Sherman, Dayne 1970(?)–

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Sherman, Dayne 1970(?)–

PERSONAL: Born c. 1970, in Hammond, LA; married; wife's name Kristy; children: one son. Education: Southeastern Louisiana University, bachelor's degree, 1993; Louisiana State University, master's degree, 1997.

ADDRESSES: Agent—c/o Author Mail, Edwin Mellen Press, P.O. Box 450, Lewiston, NY 14092.

CAREER: Librarian and novelist. Southeastern Louisiana University, Hammond, LA, librarian, 2001–02.

WRITINGS:

Hard to Remember, Hard to Forget (story; chapbook) Transom Publishing Company, 2003.

Welcome to the Fallen Paradise (novel), MacAdam/ Cage (San Francisco, CA), 2004.

Short stories have appeared in numerous publications, including Fourteen Hills: The San Francisco State University Review, Distillery, Powhatan Review, Country Roads, Louisiana Cultural Vistas, Jabberwock Review, and SoMA. Also contributor to Stories from the Blue Moon Café III: Anthology of Southern Writers MacAdam/Cage (San Francisco, CA), 2004.

WORK IN PROGRESS: A collection of short stories; another novel featuring the town of Baxter Parish.

SIDELIGHTS: In his first novel, Welcome to the Fallen Paradise, Dayne Sherman tells the story of Jesse Tadlock, who has left the U.S. Army and returned home to Baxter Parish, Louisiana, after a fifteen-year absence. Seeking to start a new life with the money his mother left him after her death from cancer, Jesse buys a farmhouse sitting on ten acres and is getting a job as a deputy sheriff. Then his neighbor, Cotton Moxley, turns up with a shotgun and a claim that the house and land rightfully belong to him. Moxley is cruel and vengeful, but Jesse will not back down despite receiving warnings and advice from the local sheriff that he would be better off letting Moxley have his way. With the help of his Uncle Red, Jesse is soon engaged in a life-and-death battle with Moxley.

A Publishers Weekly contributor commented: "Weaving his way through a series of complex characters and a terrain fertilized with a proud but bloody history, [Sherman] tells a spirited and engaging tale." Danny McKenzie, writing in the Daily Journal of Tupelo, Mississippi, felt that Moxley might be one of the most menacing characters in literature, noting, "In the annals of Southern literature there have been some bad, really bad, guys. Mean, evil people … folks who'd hurt you just because they could…. Then there's Cotton Moxley." A Kirkus Reviews contributor cited the novel as "a very slick debut tale, colorful and taut, that takes us into a crazy world and, at the close, brings us out alive," while in Booklist Frank Sennett called Welcome to the Fallen Paradise "pitch-perfect" and added that it "will go down easier with fans of rural crime stories than a juicy pork steak steeped in redeye gravy."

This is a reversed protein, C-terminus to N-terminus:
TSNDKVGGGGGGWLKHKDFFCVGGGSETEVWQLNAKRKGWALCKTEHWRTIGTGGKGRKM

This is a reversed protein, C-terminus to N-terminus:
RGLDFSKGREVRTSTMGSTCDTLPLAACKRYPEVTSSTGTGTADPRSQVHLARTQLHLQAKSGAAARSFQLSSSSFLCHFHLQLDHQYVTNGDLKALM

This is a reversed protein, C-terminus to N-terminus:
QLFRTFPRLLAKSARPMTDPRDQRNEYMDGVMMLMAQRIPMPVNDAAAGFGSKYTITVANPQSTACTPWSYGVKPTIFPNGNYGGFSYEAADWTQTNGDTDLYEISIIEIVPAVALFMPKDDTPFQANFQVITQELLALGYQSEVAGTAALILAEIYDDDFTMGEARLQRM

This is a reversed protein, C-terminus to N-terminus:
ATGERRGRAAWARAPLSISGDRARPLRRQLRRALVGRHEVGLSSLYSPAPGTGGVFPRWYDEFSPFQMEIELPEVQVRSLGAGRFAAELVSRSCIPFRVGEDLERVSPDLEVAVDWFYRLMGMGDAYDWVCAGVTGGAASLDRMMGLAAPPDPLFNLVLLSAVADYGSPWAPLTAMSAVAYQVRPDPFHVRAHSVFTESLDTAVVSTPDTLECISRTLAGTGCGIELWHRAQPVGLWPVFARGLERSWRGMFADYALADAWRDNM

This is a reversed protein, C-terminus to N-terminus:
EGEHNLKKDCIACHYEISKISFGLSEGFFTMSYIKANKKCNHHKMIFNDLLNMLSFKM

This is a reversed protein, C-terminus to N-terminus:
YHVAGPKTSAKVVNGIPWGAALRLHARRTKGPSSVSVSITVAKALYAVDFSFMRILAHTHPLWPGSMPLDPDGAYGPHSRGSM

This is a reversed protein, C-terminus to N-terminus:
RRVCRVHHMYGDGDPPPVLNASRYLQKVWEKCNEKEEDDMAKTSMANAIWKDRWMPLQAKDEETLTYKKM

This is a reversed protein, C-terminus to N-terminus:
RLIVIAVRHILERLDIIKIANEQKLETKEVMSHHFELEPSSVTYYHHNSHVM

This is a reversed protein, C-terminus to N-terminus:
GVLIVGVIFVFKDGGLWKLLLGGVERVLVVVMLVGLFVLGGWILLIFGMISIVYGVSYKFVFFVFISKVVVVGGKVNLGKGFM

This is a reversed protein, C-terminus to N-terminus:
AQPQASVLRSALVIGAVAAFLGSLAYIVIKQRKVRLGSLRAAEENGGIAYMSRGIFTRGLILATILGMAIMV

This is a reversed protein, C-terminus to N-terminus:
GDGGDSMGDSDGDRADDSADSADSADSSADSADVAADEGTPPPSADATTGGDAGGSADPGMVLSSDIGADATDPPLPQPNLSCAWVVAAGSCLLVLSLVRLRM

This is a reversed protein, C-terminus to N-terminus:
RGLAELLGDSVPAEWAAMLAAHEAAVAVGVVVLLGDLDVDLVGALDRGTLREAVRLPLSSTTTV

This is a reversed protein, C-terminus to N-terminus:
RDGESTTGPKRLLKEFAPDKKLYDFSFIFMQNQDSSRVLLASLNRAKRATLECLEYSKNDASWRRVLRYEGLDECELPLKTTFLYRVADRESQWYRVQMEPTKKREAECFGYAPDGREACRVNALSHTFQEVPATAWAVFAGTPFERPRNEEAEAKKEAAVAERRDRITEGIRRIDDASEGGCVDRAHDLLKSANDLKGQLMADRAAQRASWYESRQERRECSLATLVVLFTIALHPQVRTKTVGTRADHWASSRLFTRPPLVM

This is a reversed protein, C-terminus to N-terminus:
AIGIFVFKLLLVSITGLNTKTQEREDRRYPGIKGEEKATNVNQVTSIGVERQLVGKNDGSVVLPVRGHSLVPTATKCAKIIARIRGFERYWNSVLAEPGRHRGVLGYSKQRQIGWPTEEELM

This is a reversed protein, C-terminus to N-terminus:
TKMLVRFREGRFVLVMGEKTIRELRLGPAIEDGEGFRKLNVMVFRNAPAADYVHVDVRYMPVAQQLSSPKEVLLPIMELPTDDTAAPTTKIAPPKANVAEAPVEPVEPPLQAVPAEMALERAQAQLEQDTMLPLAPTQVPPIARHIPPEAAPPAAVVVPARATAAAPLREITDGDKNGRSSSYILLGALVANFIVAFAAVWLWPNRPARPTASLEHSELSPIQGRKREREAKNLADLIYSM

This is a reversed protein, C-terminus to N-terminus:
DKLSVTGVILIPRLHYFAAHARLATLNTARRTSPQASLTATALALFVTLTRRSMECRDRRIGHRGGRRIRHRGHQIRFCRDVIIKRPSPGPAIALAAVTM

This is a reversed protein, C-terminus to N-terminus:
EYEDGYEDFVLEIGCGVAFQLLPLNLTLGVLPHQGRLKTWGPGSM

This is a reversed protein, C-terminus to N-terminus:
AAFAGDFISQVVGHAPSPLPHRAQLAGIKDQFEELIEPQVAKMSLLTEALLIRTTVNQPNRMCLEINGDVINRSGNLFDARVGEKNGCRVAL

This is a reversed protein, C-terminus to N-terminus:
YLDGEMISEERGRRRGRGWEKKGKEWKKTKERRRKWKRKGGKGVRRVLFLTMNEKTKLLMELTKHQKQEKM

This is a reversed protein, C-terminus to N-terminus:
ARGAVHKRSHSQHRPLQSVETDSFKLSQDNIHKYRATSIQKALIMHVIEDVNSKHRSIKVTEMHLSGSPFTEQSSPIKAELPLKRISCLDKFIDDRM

BIOGRAPHICAL AND CRITICAL SOURCES:

PERIODICALS

Booklist, October 15, 2004, Frank Sennett, review of Welcome to the Fallen Paradise, p. 393.

Daily Journal (Tupelo, MS), March 6, 2005, Danny McKenzie, review of Welcome to the Fallen Paradise.

Hammond Star (Hammond, LA), October 10, 2003, Heather Crain, "Ponchatoula Man Pens Novel."

Kirkus Reviews, September 1, 2004, review of Welcome to the Fallen Paradise, p. 834.

Publishers Weekly, September 20, 2004, review of Welcome to the Fallen Paradise, p. 47.

ONLINE

All Things Girl, http://www.allthingsgirl.com/ (August 21, 2005), Felicia C. Sullivan, review of Welcome to the Fallen Paradise.

Curled up with a Good Book, http://curledup.com/ (August 21, 2005), Luan Gaines, "An Interview with Dayne Sherman."

Dayne Sherman Home Page, http://www.daynesherman.com (August 21, 2005).

Louisiana State University Reveille Online, http://www.lsureveille.com/ (November 11, 2004), Heather Nolan, "Louisiana Author Visits University."

Southern Scribe, http://www.southernscribe.com/ (August 21, 2005), Barry Dunlap, review of Welcome to the Fallen Paradise.